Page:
The role of the chief legal officer in addressing ESG issues has been saved
The role of the chief legal officer in addressing ESG issues
Driving ESG policy in the corporate legal department
ESG issues inside the corporate legal department
A recent Deloitte survey found that after quality, the second-highest reason for brand loyalty is ethical or sustainable business practices. In fact, in 2020, 90% of the S&P 500 published some form of ESG disclosure, a significant increase from a mere 20% in 2011.
Recent research also shows a correlation between ESG ranked stocks and financial performance.
When done well, ESG strategies may do much more than positively influence a corporation’s financial performance. Strong execution on ESG priorities may also positively impact recruiting and retention and allow for greater innovation and brand differentiation.
For a number of reasons, in a relatively short period of time, ESG issues have risen to a position of prominence within the enterprise.
There’s a new sheriff in town—and public companies that issue corporate responsibility statements are officially on notice.
In a March 4, 2021 press release1 the US Securities and Exchange Commission (SEC) announced it had formed a task force on environmental, social, and governance issues. The mission? To identify public companies and investment funds that mislead the public about their climate risks or environmental, social, and governance (ESG) strategies. Some of that disclosure may come from tips and referrals through the SEC’s whistleblower hotline. Other investigations may stem from sophisticated data analytics capabilities that are at the SEC’s disposal.
What role does the chief legal officer (CLO) play in ESG efforts?
Whether ESG reports to the CLO or not, CLOs have an opportunity to take on a leadership role in this area. As the established conscience of the company, with a deep understanding of risk and exceptional communication skills, the CLO is well-positioned to guide the enterprise as ESG efforts evolve.
The CLO role under ESG may be broken into three key components:
- Effectively communicate the risk and opportunities of the ESG strategy
- Develop ESG reporting and disclosure mechanisms
- Influence the regulatory environment
ESG integration maturity model
Through established governance, risk management, strategic allocation of resources, data management processes, controls, reporting, and assurance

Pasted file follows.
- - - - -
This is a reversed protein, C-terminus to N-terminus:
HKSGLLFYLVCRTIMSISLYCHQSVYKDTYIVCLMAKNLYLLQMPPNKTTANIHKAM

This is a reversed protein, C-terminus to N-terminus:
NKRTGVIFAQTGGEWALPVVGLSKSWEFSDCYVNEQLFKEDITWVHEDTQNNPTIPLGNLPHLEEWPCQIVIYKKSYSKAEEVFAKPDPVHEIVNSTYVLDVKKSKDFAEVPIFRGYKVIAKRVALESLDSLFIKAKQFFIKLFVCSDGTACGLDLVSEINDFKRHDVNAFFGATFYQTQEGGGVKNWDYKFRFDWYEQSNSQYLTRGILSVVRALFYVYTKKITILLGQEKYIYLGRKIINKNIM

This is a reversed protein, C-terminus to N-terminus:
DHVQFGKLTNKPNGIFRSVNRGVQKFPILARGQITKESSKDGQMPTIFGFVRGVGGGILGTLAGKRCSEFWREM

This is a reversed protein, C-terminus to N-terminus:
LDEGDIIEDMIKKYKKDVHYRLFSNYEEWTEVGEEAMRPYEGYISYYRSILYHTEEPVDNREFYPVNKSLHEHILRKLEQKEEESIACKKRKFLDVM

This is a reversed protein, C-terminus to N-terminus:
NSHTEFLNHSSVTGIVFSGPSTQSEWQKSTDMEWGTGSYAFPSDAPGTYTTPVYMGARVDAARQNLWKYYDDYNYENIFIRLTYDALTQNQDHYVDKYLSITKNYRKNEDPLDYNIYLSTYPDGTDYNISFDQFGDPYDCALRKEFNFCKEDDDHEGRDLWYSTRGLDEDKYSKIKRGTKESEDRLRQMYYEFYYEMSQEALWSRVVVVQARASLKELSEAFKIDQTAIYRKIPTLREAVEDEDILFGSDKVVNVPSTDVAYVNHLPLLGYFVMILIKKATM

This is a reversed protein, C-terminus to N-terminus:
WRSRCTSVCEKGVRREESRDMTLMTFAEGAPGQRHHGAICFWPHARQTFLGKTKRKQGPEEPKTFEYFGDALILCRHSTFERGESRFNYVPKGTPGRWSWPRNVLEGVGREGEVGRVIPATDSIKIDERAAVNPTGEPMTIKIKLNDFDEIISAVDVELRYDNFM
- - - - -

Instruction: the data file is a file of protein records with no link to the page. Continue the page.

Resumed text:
To enhance internal controls, ESG data collection, and performance management
To respond to ESG requirements and changing expectations
Source: Deloitte, #DeloitteESGnow: Enhancing Trust in ESG Disclosures, September 22, 2020.
Effectively communicate the risk and opportunities of the ESG strategy
The development of the company’s ESG purpose and mission should be an effort shared among executive stakeholders and include clear objectives and governance mechanisms that support those objectives. Leaders across all functions should be encouraged to integrate ESG considerations into their functional strategies, work to align ESG priorities with business strategies, and include ESG objectives in strategic planning and resource allocation.
Much like the CLO’s work in compliance generally, the leadership opportunity here lies in the effective communication of the ESG framework to all stakeholders and the development of a strong and enforceable ESG compliance program across the enterprise.
To see what questions CLOs should consider when communicating the risks and opportunities of the ESG strategy, download the full report.
Develop ESG reporting and disclosure mechanisms
Because of the evolving importance of ESG disclosures to investors, it is likely that the audit committee of the board will be a key player in the development of reporting and disclosure protocols, and the CLO should stay in good communication with the audit committee. Research indicates, however, that there is currently wide variability in how ESG is supervised from a board perspective.
In order to develop a strong reporting and disclosure mechanism, a leading-edge ESG program should be data-based, metrics-driven, and aligned to the mission of the organization. But reporting on ESG goes beyond data and metrics, and the CLO can lead in the development of a compelling and consistent narrative that tells the company’s ESG story.
To see what questions CLOs should consider when developing ESG reporting and disclosure mechanisms, download the full report.
Influence the regulatory environment
Notwithstanding the growing call for more reliable disclosures, regulatory actors are not uniformly aligned in their response. CLOs, however, have an opportunity to share their experiences with regulators and work to positively influence the development of the ESG regulatory structure.
The CLO is well-positioned to take a leading role in the development and implementation of ESG efforts by communicating risk and opportunities, developing ESG reporting and disclosure mechanisms, and influencing the regulatory environment, benefiting not just shareholders, but also a diverse and important array of stakeholders.
Explore more on sustainability and ESG strategies
This article references data and insights from other Deloitte articles. Explore these other reports and guides to take a deeper look:
- Creating value through sustainability
- Harness the Power of ESG Transparency
- ESG and corporate purpose in a disrupted world
- Defining the role of the audit committee in overseeing ESG
- Seek and you may find: How CFOs can manage sustainability risks and find long-term value in unexpected places
- #DeloitteESGnow: Enhancing Trust in ESG Disclosures